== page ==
How stuff works - your TV

15 March 2017

Have you ever wondered how your TV works? We delve into how these miraculous marvels of modern technology work and look how you can ensure your TV isn’t costing you a fortune in electricity bills.

Written by Michael Eva


TVs are a huge part of modern Australian life. They inform us, entertain us and market to us and they are a staple appliance in most lounge rooms across the country. They also happen to be one of the biggest contributors to energy bills in most homes. Given there are over 18 million TVs in private homes across Australia we thought it might be worth delving into how these miraculous marvels of modern technology work and look how you can ensure your TV isn’t costing you a fortune in electricity bills.

Put simply, TVs are incredible inventions. They are the culmination of a huge range of scientific discoveries and technological advancements, from the harnessing of electricity to the transmission of data via radio waves and the manipulation of liquid crystals to make pictures.

Let’s start from the beginning:

Our brains

To explain how TVs work, we need to start with our brains. TVs work on the simple (but amazing) principle that human brains can make sense of collections of small dots gathered together and turn them into functional pictures. TV screens are essentially just collections of tiny, different coloured dots. Add to that the idea that if you cycle through a series of pictures quickly enough the brain will interpret it as movement and you have the foundation for TV.

Video

Video is essentially a collection of photos displayed and in a sequence and cycled through at a pace that gives the impression of movement. Video is a more elaborate version of those flipbooks you had when you were a kid. Over the years we’ve got really skilled at working out what the right speed to flick through the images is to ensure that they don’t feel jumpy or the images don’t feel too fast to represent real motion.

Tube TVs

The original TVs had something called a cathode-ray tube in them. This tube, at the back of the TV shoots little beams of red, blue and green light  at chemicals in the screen at the front which turn the light into little red, green or blue dots. The lights run in across and down the screen incredibly quickly giving the sense that all of the dots are lighting up at once when in fact only one small part of the screen is lit up at any given time. These dots are all merged together in our brain to form pictures that we can interpret.

LCD TVs

These are the lovely flat TVs we all have on our walls now and they work in a different way to tube TVs. LCD TVs have one light at the back of the TV. At the front of the TV in the screen they have millions of liquid crystals that can be turned on and off to filter the light into different colours of red, green and blue making images that our brains can interpret.

VIDEO: How TVs work


So that’s how the TV actually works, but how do the pictures get to it:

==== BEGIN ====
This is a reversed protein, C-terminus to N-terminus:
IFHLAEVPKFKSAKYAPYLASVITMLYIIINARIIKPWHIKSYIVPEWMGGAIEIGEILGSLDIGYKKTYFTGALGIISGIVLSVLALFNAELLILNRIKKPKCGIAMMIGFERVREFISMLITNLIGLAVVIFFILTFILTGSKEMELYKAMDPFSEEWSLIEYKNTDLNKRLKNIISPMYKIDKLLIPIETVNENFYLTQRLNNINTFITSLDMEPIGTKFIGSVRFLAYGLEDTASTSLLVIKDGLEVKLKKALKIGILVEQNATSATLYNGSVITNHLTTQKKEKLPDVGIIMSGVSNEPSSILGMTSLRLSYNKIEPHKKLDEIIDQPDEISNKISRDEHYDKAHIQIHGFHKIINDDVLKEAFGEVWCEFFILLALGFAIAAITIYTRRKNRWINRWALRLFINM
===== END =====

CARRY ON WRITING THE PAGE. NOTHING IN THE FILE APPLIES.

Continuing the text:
Cameras

Video cameras capture images in fast moving lines of light separated into the colours red, green or blue. The pattern made by the different coloured lights is then turned into an electrical signal, merge together and then combined with an audio electrical signal. In modern cameras the signal is turned into a series of ones and zeros, in the same way computer code is. This code is then sent to a transmitter.

Transmitters

The code for TV signals sent to the transmitter in the form of an electrical signal is then amplified through a transmitter and sent out into the world as electromagnetic radiation. The radiation can be picked up by your TV aerial and then converted back into code which tells your TV what colour it’s various liquid crystals should be at any given time to make pictures.

TVs are complex and incredible beasts. Fortunately understanding how to save power with them isn’t. How much power they consume really depends on the size of the TV, whether it’s LED or plasma (we won’t even go there with ‘tube’ TVs). Generally LED LCD TVs are considered to be the most energy efficient TVs to run and the smaller they are, the less energy they consume.

Apart from sizes there’s also a few other factors you can take into considering when trying to reduce the energy consumption of your TV.

  • Standby power: Your TV isn’t really off when it’s in standby mode. It’s still consuming power. Find out more about standby power, the energy vampire in your home.
  • HD: LCD TVs with higher definition basically have more liquid crystals in the screen. The more liquid crystals, the more energy you need to change their colour.
  • Screen brightness: Brighter TVs need brighter lights in them. More energy equals brighter lights in the TV.
  • Volume: Although it’s not a big energy consumer, using a higher volume can up the amount of electricity your TV uses.

Find more energy efficiency tips here.


More about the author

Michael leads Origin’s social media and blog team. Michael has been writing for 20 years across music, technology, popular culture and more. He is passionate about sustainable living, great food and punk music.

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